Alright - I don't know what is up with the world today that my daily reads include such weird and crazy things. Most mornings, my reads include things like the latest shady thing that Bruce Ratner has done and debates about higher ed policies, yet it seems like today is full of really crazy shit. First, there is the hipster video and now there is this (via).
First, I find it hard to believe this:
Why do we love books so much? Perhaps it's the smell.In a survey of 600 college students 43% identified smell –- either new book smell or old -- as the thing they most love about books as physical objects.
I can think of one of two things. First, the survey was designed in such a flawed manner (it was conducted by Zogby after all, no need to flay that dead horse) that they asked dumb questions. I mean, I might "miss" the smell of traditional books, but you know what I would miss more -- being able to fit it in my backpack so that I could reference it during class. Or, I might miss the fact that my backpack doesn't weigh six to eight extra pounds because I have to lug my laptop everywhere. Or, maybe I miss being able to take notes in the book while I read. But, I guess I just "don't understand kids these days." The second thought that I have is that smell is just one of the many things that people rank highly and Cafe Scribe just wants to make headlines (it worked) by instituting this, which is—by far—the weirdest part of this:
In an attempt to win over skeptical college students, CaféScribe.com today announced plans to launch the world's first smelly e-book. CaféScribe.com CEO Bryce Johnson says that beginning in the back-to-school month of September the company will send every e-textbook purchaser a scratch & sniff sticker with a certifiably musty “old book” smell.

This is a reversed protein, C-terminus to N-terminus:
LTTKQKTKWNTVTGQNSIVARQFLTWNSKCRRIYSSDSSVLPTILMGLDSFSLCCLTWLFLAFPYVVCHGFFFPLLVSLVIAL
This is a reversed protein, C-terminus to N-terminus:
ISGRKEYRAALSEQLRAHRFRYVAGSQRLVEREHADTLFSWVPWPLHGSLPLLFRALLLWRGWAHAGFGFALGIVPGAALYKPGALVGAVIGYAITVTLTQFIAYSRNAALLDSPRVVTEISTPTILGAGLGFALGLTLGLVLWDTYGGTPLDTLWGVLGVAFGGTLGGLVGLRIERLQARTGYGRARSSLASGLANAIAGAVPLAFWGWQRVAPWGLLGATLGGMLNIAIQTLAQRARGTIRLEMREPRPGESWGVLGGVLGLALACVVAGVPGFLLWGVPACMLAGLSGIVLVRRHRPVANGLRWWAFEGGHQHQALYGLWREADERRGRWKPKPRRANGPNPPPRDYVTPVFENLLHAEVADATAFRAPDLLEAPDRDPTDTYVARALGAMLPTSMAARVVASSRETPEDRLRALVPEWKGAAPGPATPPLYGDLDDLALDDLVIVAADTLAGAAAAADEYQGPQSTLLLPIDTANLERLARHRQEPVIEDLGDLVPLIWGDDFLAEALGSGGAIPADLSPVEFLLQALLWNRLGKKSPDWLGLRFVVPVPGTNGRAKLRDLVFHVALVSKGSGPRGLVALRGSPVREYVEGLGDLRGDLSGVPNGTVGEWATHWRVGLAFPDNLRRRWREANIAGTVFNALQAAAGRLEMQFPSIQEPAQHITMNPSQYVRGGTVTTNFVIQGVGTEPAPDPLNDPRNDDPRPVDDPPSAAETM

“Students who use CaféScribe download our software to read and annotate e-textbooks and other documents on their laptops,” explains Johnson. “By placing these stickers on their computers they can give their e-books the same musty book smell they know and love from used textbooks – without any of the residual DNA you sometimes find stuck to the pages of used textbooks.”
3 in 10 of the surveyed students associated “mustiness” with the books they most loved, although 16% -- possibly those most likely to hit the books early in the day – associated best-loved books with the smell of “freshly-ground coffee.” Other smells mostly failed to bring books to mind, although respondents were more likely to associate pleasant smells (cut grass, freshly baked bread, cookies baking) with books than unpleasant ones (sweat, mildew, grease).
Am I missing something? Am I the only one that finds the smell the last thing that I miss about books?